The 4 Main Types of Construction Bonds Explained
Author” Jamie Collum
Construction bonds are required by a variety of project owners when they are looking to build a construction asset or have a service performed. Construction owners are spending significant sums in procurement and construction and want assurance that the bidders are qualified, serious about the project and have the ability to complete the scope of work. There are four main types of Construction Bonds that can be required in these cases. Those are as follows:
1) Bid Bond
A bid bond is a document that is provided with a contractor’s tender package and submitted to the project owner on the closing date of the tender. The bid bond guarantees to the owner that if the contractor is the low bidder and awarded the project that they will enter into a contract.
If they do not, then the project owner can place a claim against the bid bond for either the value of that bond or the difference between the first and second bidder, whichever is less. The purpose of this bond is to ensure that if a contractor backs out, an owners costs of having to re-tender or award to the second bidder are covered. Take the following example:
Contractor A submits a bid to the City of Toronto. Unfortunately, Contractor A makes a significant error in their bid and doesn’t include a price for a division of work. They are low bidder and Contractor A is awarded the work. They refuse to enter into the contract because the project would lose money. At this stage the owner could place a claim against the bid bond.
2) Agreement to Bond (a.k.a. Surety’s Consent or Consent of Surety)
This is a document that is included with the bid bond and submitted with the contractor’s tender package to the project owner on the closing date of the tender. The Agreement to Bond is a promise from the contractor’s surety that if the contractor is awarded the contract, the surety company will issue the required final bonds (performance bond and/or labor and material payment bond). The purpose of this construction bond is to avoid having the surety refuse to issue final construction bonds.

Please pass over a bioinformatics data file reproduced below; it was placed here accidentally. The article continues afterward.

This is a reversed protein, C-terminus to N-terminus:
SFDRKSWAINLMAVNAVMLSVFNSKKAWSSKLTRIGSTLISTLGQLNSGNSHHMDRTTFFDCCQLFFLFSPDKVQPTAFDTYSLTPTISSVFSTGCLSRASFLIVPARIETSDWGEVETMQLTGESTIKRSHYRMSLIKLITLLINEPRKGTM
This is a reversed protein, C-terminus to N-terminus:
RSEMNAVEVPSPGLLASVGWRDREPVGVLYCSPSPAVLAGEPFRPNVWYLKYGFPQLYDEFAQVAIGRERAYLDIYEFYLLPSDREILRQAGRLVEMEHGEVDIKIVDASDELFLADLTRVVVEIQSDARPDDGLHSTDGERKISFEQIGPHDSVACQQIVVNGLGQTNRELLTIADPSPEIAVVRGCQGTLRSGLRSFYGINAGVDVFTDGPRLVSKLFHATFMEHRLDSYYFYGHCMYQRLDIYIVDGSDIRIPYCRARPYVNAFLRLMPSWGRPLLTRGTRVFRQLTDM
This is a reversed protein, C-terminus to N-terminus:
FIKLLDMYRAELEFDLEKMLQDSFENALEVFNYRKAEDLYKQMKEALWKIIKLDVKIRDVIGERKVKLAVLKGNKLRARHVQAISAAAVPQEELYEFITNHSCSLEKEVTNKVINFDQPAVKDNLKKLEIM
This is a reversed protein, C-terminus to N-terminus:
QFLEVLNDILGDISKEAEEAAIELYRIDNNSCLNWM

Contractor A submits a bid to the City of Toronto. Contractor A is low on the project and an award is issued by the City of Toronto. Prior to the issuance of the performance bond the surety asks the contractor for a routine financial update to access the results of the contractor.
Unfortunately, the contractor sustained a significant loss which has made the surety unwilling to provide the performance bond. If an agreement to bond was issued on this project then the surety would be required to provide this despite Contractor A’s financial hardship.
3) Performance Bond
This is a document provided by the contractor to the project owner if they are successful on their tender and are awarded the contract. This is submitted to the owner shortly (usually within 10 days) after contract award and signing. The performance bond guarantees to the owner that the contractor will perform the conditions of its contract with the project owner.
If the contractor fails in its obligations and is placed in default and terminated according to the contract terms then the project owner can claim again the performance bond to have the surety remedy the claim using the options under the bond. In most cases, this would involve the surety finding a new contractor and paying them to complete the remaining work and fix any issues on the project.
Contractor A is the successful contractor on a bid to the City of Toronto. They are awarded the contract and supply a performance bond to the owner. During the project, Contractor A runs into financial difficulties and is unable to complete the contract.
The project owner places Contractor A in default and subsequently terminated their contract. They could then place a claim against the performance bond which the surety would investigate and if valid, would remedy the claim according to the provisions of the performance bond.
4) Labour and Material Payment Bond
This is a document that is provided by the contractor to the project owner if they are successful on their tender and are awarded the contract. This is submitted to the owner shortly (usually within 10 days) after contract award. It is issued in conjunction with a performance bond and is never issued on its own.
The labour and material payment bond guarantees to sub-trades and suppliers of the contractor that they will be paid according to the conditions of their contracts, purchase orders or applicable legislation. If a sub-trade or supplier is not paid within these terms they can place a claim against this bond.
Contractor A is successful on a bid to the City of Toronto. They are awarded the contract and supply a performance bond and labour and material payment bond. During the course of the project, Contractor A runs into cash flow issues and is unable to pay Sub-Trade A. Sub-Trade A can then claim against the labour and material payment bond to be made whole on their legitimate unpaid invoices.
The above are the main types of construction bonds that a general contractor, sub-trade or supplier will run into on a bonded project. To provide these bonds the contractor will need an established surety facility. An experienced construction bond broker can assist with establishing that facility for your organization. This will ensure that you have competitive terms and also that you understand your obligations under these bonds.